Researchers at IMDEA Networks are organized in research groups and laboratories. These will evolve and adapt according to our working priorities, ensuring the relevance and innovative character of our scientific work. Each of our professors leads a research group, and at the same time several professors may join their research groups to form a larger lab on a particular focus area.
The Global Computing Group explores distributed computing systems and social networks in the widest sense. Among others it has the following lines of research: (i) research on volunteer and crowd-based computing, with emphasis on game-theoretic aspects; (ii) research on techniques for energy efficiency in networks and data centers; (iii) analysis of online social networks using big data, machine learning, and natural language processing technologies.
The Internet Analytics Group designs and develops novel techniques to analyze the behavior, use, and abuse of networked systems and applications. The group research interests range from traffic analysis and network measurements to practical security and privacy aspects in emerging networking technologies. The group engages and collaborates with users, industry and regulators to identify and address problems of societal, industrial and academic interest from a practical angle.
The NETCOM research group currently focuses its research activities on the following main areas: (i) Network Architectures, (ii) Communication Protocols, (iii) Wireless and Mobile Networks, (iv) Peer-to-Peer Systems and (v) Distributed Services. Current main focus includes 5G networks (with the participation to the EU project TYPES, coordinated by IMDEA Networks) and SDN-based architectures (with the participation on the recently concluded EU project NetIDE).
The NetEcon group at IMDEA Networks studies economics of networked systems and its interplay with technology and security. Based on measurements, data analysis, and modeling, the group explores the roles and interactions of various entities in the Internet ecosystem. We also develop innovative business models for cost reduction, revenue increase, and social utility maximization.
The members of the OppArch Lab focus on solutions for extremely high-performing opportunistic architectures for highly dense cellular networks and for infrastructure-less wireless services. Specifically, the OppArch Lab targets analysis, design, implementation and experimental evaluation of energy-efficient, robust, fair and high-throughput communication protocols for: (i) SDN/SDR-based cellular networks, (ii) context-aware services, and (iii) cloud-based data centers.
The Pervasive Wireless Systems Group has the goal to provide truly pervasive and seamless communication using innovative wireless systems. The group has currently three main lines of research: (i) visible light communication networks, (ii) mobile indoor localization, and (iii) collaborative wideband spectrum monitoring. The approach of the group is to build and deploy solid systems that support the theoretical and simulation analysis.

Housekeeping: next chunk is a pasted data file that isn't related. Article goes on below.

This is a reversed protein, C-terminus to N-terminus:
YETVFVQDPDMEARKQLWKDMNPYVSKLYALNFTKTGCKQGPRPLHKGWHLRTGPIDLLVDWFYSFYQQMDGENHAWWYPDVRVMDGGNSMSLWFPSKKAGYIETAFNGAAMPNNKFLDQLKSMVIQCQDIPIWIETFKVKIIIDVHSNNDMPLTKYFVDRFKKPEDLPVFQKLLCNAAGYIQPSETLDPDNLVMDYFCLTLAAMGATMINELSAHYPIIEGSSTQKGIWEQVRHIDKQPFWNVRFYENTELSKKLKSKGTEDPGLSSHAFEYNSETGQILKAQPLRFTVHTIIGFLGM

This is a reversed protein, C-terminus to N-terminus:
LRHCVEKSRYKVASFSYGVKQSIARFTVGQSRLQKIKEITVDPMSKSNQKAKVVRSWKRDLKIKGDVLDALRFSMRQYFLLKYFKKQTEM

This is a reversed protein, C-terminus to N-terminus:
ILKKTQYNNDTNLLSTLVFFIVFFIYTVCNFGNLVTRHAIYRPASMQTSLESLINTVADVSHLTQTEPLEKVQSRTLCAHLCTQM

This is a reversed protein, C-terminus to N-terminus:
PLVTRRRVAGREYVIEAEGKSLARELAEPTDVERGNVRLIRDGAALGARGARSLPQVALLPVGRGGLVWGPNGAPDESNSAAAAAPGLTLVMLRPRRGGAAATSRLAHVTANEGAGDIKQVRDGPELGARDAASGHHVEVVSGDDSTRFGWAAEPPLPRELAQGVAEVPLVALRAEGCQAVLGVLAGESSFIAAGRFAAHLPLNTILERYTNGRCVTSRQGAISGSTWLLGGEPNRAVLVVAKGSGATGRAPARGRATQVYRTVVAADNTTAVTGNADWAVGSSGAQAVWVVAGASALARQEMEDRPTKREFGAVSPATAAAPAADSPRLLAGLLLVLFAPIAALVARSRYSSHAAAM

The Wireless Networking Group performs research on all aspects of wireless networking and communication. Some of our focus areas are millimeter wave networking and extremely high frequency communication, interference management and coordination mechanisms, network coding, mobile network resource and traffic optimization, and wireless transport protocols. We specifically target experimentation in testbeds in addition to analysis and simulation.
The Networks Data Science group at IMDEA Networks Institute carries out research at the interface of mobile networking and data science, along two directions. On the one hand, we characterize the dynamics of mobile data traffic, and use the insights to improve the design and operation of mobile network architectures. On the other hand, we leverage metadata from mobile networks in computational social science applications. In both cases, our research builds on large-scale measurement data collected in operational systems.
The Data Transparency Group (DTG) is employing a mix of network measurements, distributed systems building, algorithms, and machine learning to study problems and propose solutions to transparency issues related to data privacy, the economics of data, information and disinformation spread, and automated decision making via machine learning algorithms. The objective of the group is to tackle important problems on the forefront of the interplay between technology, society, public policy, and economics. On all of the above we take a holistic approach that goes from fundamental thinking and rethinking, all the way to actual code running on large systems and devices, including all the business challenges for transforming visions and ideas to real world services.